THE CONSUMER FINANCIAL PROTECTION AGENCY (CFPA) PROPOSAL INCLUDES RESPA AND TILA REGULATORY GOVERNANCE

U.S. Rep. Barney Frank officially introduced legislation to create the Consumer Financial Protection Agency (CFPA). The legislation, which is backed by the Obama Administration, would consolidate the consumer protection powers of the fifty various federal financial regulatory agencies by creating a single regulatory agency. The creation of this single regulatory agency is the single most important aspect of the proposed 229 page Consumer Financial Protection Agency proposal.

The current financial governing system encourages abuses in the industry to take place because of the loopholes created by an inefficient and ineffective regulatory structure. The loopholes are exploited even further by the mass infighting that many of the governmental regulatory bureaucracies regularly display. The consolidation of these various federal agencies into one rule-making and investigative federal division should provide more uniform rules for those in the real estate industry and for consumers of real estate products.

The CFPA will have sole authority to draft and interpret regulations under the existing consumer financial services and fair lending statutes. The recent Good Faith Estimate/HUD-1 Settlement Statement forms developed by HUD and the Truth In Lending Act form is a prime example of decisions being made by one federal agency without input from a completely different agency. The biggest benefit consolidation presents to the industry and to the consumer is that this will increase the number of enforcement investigators. The consolidation of regulatory investigators is crucial because quite often investigators in one agency stop investigating abuses that relate to other agencies due to a myriad of reasons.

The Consumer Financial Protection Agency would allow supervisory authority over the following:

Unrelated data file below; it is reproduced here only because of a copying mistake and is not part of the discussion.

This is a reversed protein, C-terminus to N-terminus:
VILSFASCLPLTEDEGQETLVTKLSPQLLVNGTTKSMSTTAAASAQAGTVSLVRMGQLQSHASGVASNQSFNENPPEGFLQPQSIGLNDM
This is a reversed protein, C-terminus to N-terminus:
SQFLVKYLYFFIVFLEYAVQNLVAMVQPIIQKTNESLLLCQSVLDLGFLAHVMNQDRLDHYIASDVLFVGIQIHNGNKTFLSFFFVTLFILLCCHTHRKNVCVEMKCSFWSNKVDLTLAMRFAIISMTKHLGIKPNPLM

1. The Truth in Lending Act (TILA)
2. Home Ownership and Equity Protection Act (HOEPA)
3. Real Estate Settlement Procedures Act (RESPA)
4. Community Reinvestment Act (CRA)
5. Equal Credit Opportunity Act (ECOA)
6. Home Mortgage Disclosure Act (HMDA)
7. Fair Debt Collection Practices Act (FDCPA)
8. Consumer Leasing Act (CLA)
9. Electronic Funds Transfer Act (EFTA)
10. Fair Credit Billing Act (FCBA)
11. Fair and Accurate Credit Transactions Act (FACTA)
12. Gramm-Leach-Bliley Act
13. Omnibus Appropriations Act as amended by the Credit Card Accountability Act
14. Secure and Fair Enforcement for Mortgage Licensing Act (SAFE)
15. Truth in Savings Act (TISA)
16. Alternative Mortgage Transaction Parity Act (aka Garn-St. Germain Depository Institutions Act of 1982)
17. Federal Deposit Insurance Act Sec. 43(c)(d)(e)(f)

It remains to be seen whether the Interstate Land Sale Act or the Manufactured Housing Loan Modernization Loan Act or other acts will be incorporated into the CFPA. Looking at the CFPA from a enforcement point of view only, the Consumer Financial Protection Act makes all the sense in the world because it certainly will add investigators to help curb abuses in the industry. However, there is concern about how far the regulatory powers of this new proposed agency will go. One problem in the past is that some agencies pushed for new regulations or provided guidance on rules that caused mass confusion in the industry and ultimately inflicted higher fees on consumers. This proposal should be vetted very carefully but the enforcement sections should be and need to be adopted immediately.